Uncertainty
Types Of Error

Uncertainty Principle

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Grey Area

Known Unknowns

7 Examples of the Unknowable

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Unknowable is a category of information that can't be known with certainty. This represents a hard limit to human knowledge at a point in time. The following are illustrative examples.

Speed of Light

Information can't be transmitted faster than the speed of light. This can make things unknowable. For example, distant parts of the universe are expanding away from us faster than the speed of light. A message sent from these places would never arrive as the distance the message needs to travel increases faster than the message can move. This may feel counterintuitive due to the common belief that nothing can move faster than the speed of light. However, it is considered hard science that the universe is expanding faster than the speed of light from the perspective of places that are far apart. The speed of expansion between any two points can be calculated with the Hubble constant.

Lost Information

Information is quickly created and destroyed and relatively little information persists over time. For example, an individual holds a thought for a few moments and may forget it and move on. This has implications for fields such as history and science whereby the past can never be fully known because information has been destroyed. For example, historians may guess why a historical figure took an action but they can't know with any certainty unless the reason was fully recorded by the individual without bias. Likewise, certain things can't be known about long extinct species because the information no longer exists.

Unfalsifiable Theories

A falsifiable theory is a theory that can be disproved with a hypothetical observation. If you say that all bananas are yellow, the discovery of a green banana would disprove this theory. According to the scientific method, the truth of a theory can't be accepted if it isn't falsifiable. This is because there is no way to disprove the theory even if it were wrong. For example, the claim "there are green river monsters in Japanese rivers known as kappa", can't be disproven with a single observation. Unfalsifiable theories can be considered unknowable because they can't be disproven. Most myths that survive history are unfalsifiable because otherwise someone would disprove the myth and it would fade. Beyond the scientific method, people may feel that they know that an unfalsifiable theory is correct and they may be right. There just isn't any way to independently challenge the theory.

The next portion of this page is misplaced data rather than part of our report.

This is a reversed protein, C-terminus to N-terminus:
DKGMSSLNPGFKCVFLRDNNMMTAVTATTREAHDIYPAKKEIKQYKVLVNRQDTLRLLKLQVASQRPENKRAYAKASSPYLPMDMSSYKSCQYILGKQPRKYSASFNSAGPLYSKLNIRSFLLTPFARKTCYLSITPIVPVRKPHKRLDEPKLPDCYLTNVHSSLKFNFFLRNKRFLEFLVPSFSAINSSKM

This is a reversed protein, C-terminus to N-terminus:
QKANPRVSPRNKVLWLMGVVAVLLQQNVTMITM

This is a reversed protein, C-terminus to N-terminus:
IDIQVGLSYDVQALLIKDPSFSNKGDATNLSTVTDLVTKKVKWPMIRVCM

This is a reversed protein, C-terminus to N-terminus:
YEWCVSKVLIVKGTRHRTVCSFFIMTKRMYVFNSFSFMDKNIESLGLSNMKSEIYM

Sensory Limitations

There are things that human's can't directly sense. For example, we can't directly see light outside of the band of wavelengths in the visible spectrum. It is possible that our senses are completely unaware of something such that we haven't developed electronic sensors to detect such information. It is also possible that it is beyond our technological capabilities to build such sensors.

Cognitive Limitations

Information may be off-limits to us due to limitations of our mind. For example, from a philosophical point of view, we can't confirm that any information we sense is real. This can be demonstrated with a simple thought experiment such as the possibility that the universe as we observe it is a simulation such that anything outside of this simulation is unknowable to us.

A paradox is a seemingly absurd or self-contradictory statement that defies logic and rational thought. For example, "this sentence is not known" or "all I know is that I know nothing."

Future

Beyond simple events in a controlled environment, the future can't be predicted with certainty. This can be demonstrated with a thought experiment. For example, if it were possible to predict with certainty that a stock will fall in price tomorrow, people would rush to sell it and the price would fall today instead of tomorrow. In other words, predicting the future tends to change the future to make it unpredictable.

Notes

The fact that things exist that are unknowable may make life more interesting as life defies complete comprehension. Mystery will persist despite the human talent for discovery and definition.
 Overview: Unknowable Type Definition A category of information that can't be known with certainty. Related Concepts
Next: Uncertainty Principle
Assumptions
Chaos
Chaos Theory
Grey Area
Hawthorne Effect
Information
Knowledge
Known Unknowns
Not Applicable
Uncertainty
Uncertainty Principle
Unknowable

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